Europe Worries as Facebook Fights Manipulation Worldwide

Facebook revealed this post to be the work of an Iranian-backed campaign aimed at Britain, the first known influence campaign with a target outside the United States.

LONDON — The picture was just like many of the other Facebook posts criticizing Britain’s decision to leave the European Union: a fake commemorative stamp showing a person preparing to shoot himself in the foot.

But on Tuesday, Facebook revealed that the unremarkable post was anything but. It originated from an Iranian-backed group aimed at Britain, in what the company said was the first known instance of a foreign influence campaign aimed at people outside the United States.

Facebook has spent the past two years trying to block foreign propaganda in the United States. But its disclosure of hundreds of fake accounts and pages, including the one tied to the Iranian-backed group, revealed that the foreign manipulation of elections through Facebook extends across the globe. Tactics used by Russia-linked groups ahead of the 2016 presidential election are being applied in Britain, the Middle East and Latin America.

Europe, where Facebook has more users than in the United States, is particularly worried. The company’s announcement exacerbated concerns that the region will be a regular target of foreign propaganda efforts — including ahead of next year’s European Parliament elections, which will help set the policy direction in Brussels for the next five years.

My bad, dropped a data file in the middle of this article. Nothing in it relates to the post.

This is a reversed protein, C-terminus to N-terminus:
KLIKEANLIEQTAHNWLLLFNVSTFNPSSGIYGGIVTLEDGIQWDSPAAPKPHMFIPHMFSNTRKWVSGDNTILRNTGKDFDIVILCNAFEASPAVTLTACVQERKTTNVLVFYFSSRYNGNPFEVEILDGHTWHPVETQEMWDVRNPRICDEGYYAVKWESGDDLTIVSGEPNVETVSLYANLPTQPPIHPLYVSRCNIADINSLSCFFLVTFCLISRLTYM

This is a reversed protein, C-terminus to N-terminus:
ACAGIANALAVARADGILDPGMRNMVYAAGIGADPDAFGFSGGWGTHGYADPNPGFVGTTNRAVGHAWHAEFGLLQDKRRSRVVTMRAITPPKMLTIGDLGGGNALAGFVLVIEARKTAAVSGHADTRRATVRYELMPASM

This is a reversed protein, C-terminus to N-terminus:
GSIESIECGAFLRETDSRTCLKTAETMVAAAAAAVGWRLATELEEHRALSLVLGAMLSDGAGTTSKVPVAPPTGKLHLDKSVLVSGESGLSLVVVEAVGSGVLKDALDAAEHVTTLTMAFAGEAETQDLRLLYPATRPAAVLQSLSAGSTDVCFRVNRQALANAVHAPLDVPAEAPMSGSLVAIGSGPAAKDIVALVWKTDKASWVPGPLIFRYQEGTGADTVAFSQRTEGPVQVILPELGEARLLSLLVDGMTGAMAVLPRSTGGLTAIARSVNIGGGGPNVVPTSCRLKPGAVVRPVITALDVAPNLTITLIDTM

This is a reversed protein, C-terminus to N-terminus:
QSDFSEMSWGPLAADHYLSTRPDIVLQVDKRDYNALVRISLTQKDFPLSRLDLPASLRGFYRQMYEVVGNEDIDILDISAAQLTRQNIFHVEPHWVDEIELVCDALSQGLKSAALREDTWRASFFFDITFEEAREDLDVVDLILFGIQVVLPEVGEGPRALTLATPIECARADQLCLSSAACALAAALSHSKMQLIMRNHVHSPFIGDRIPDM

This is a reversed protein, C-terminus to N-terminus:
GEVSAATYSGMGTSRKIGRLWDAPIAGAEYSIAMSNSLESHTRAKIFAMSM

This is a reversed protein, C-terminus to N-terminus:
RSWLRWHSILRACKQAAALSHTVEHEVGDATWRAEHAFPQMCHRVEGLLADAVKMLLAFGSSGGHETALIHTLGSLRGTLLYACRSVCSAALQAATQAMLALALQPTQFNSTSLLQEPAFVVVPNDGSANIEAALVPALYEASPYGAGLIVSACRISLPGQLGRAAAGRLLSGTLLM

The discovery immediately added momentum in Europe to pass new laws to clamp down on social media platforms, including rules to remove terrorist content and to restrict how voters are targeted with political messages online. Vera Jourova, a European commissioner who has been involved in writing new election regulations for the entire region, said, “We need to do more to protect our elections and tackle the online challenges to elections head on.”

In a statement, Ms. Jourova promised election rules would be introduced in the next few months, ahead of the European Parliament elections in May.

“Facebook can be used for evil, that’s a fact,” said Claude Moraes, a British member of the European Parliament who leads a panel that has been investigating Facebook’s role in elections. “Facebook can be used to manipulate elections, that’s a fact.”


Russia has long viewed the European Union as an adversary, and influencing the parliamentary campaigns is a way to diminish its clout, said Mr. Moraes, who organized a recent series of hearings that featured testimony from Facebook executives.

“I have no doubt that Facebook will be a critical component” of Russia’s efforts to undermine the European Union, he said.

Facebook said on Tuesday it had removed the 652 fake accounts, pages and groups. The posts from those accounts played up emotional political issues, including immigration, the conflict between Israel and Palestine, and Britain’s vote to leave the European Union.

Facebook shared only a limited number of examples of suspended posts, many of which were the kinds of internet memes that are common in newsfeeds on the platform, using humor to play on controversial political topics.